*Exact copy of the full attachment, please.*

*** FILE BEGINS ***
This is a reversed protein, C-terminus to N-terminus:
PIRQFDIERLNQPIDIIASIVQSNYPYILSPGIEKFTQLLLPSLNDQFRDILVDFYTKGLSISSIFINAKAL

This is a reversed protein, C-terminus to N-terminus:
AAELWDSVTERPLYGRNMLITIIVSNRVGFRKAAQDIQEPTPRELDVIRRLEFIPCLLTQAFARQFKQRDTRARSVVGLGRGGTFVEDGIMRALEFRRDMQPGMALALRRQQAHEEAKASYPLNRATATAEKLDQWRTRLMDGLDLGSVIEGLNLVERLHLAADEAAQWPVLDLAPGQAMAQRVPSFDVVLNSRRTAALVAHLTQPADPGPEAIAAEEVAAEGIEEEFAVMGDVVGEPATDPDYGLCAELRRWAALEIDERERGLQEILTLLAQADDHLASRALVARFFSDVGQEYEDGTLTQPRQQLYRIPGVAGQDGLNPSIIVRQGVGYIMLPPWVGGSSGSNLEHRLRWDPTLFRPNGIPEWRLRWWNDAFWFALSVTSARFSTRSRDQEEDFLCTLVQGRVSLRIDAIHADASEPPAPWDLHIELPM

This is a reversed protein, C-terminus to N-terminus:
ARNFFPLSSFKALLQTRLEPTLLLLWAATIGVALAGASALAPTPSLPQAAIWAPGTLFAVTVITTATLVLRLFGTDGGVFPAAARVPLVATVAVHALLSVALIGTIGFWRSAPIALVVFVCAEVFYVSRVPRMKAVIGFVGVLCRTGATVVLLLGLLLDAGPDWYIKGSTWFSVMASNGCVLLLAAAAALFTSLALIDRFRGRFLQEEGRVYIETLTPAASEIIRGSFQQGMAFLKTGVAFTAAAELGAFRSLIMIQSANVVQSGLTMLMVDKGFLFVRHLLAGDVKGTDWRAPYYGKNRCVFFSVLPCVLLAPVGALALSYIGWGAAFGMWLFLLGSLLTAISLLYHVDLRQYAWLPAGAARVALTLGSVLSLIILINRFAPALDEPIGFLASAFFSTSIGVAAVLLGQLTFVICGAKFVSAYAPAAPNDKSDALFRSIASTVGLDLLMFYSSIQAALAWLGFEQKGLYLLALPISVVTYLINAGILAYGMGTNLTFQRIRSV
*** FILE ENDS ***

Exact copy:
This is a reversed protein, C-terminus to N-terminus:
PIRQFDIERLNQPIDIIASIVQSNYPYILSPGIEKFTQLLLPSLNDQFRDILVDFYTKGLSISSIFINAKAL

This is a reversed protein, C-terminus to N-terminus:
AAELWDSVTERPLYGRNMLITIIVSNRVGFRKAAQDIQEPTPRELDVIRRLEFIPCLLTQAFARQFKQRDTRARSVVGLGRGGTFVEDGIMRALEFRRDMQPGMALALRRQQAHEEAKASYPLNRATATAEKLDQWRTRLMDGLDLGSVIEGLNLVERLHLAADEAAQWPVLDLAPGQAMAQRVPSFDVVLNSRRTAALVAHLTQPADPGPEAIAAEEVAAEGIEEEFAVMGDVVGEPATDPDYGLCAELRRWAALEIDERERGLQEILTLLAQADDHLASRALVARFFSDVGQEYEDGTLTQPRQQLYRIPGVAGQDGLNPSIIVRQGVGYIMLPPWVGGSSGSNLEHRLRWDPTLFRPNGIPEWRLRWWNDAFWFALSVTSARFSTRSRDQEEDFLCTLVQGRVSLRIDAIHADASEPPAPWDLHIELPM

This is a reversed protein, C-terminus to N-terminus:
ARNFFPLSSFKALLQTRLEPTLLLLWAATIGVALAGASALAPTPSLPQAAIWAPGTLFAVTVITTATLVLRLFGTDGGVFPAAARVPLVATVAVHALLSVALIGTIGFWRSAPIALVVFVCAEVFYVSRVPRMKAVIGFVGVLCRTGATVVLLLGLLLDAGPDWYIKGSTWFSVMASNGCVLLLAAAAALFTSLALIDRFRGRFLQEEGRVYIETLTPAASEIIRGSFQQGMAFLKTGVAFTAAAELGAFRSLIMIQSANVVQSGLTMLMVDKGFLFVRHLLAGDVKGTDWRAPYYGKNRCVFFSVLPCVLLAPVGALALSYIGWGAAFGMWLFLLGSLLTAISLLYHVDLRQYAWLPAGAARVALTLGSVLSLIILINRFAPALDEPIGFLASAFFSTSIGVAAVLLGQLTFVICGAKFVSAYAPAAPNDKSDALFRSIASTVGLDLLMFYSSIQAALAWLGFEQKGLYLLALPISVVTYLINAGILAYGMGTNLTFQRIRSV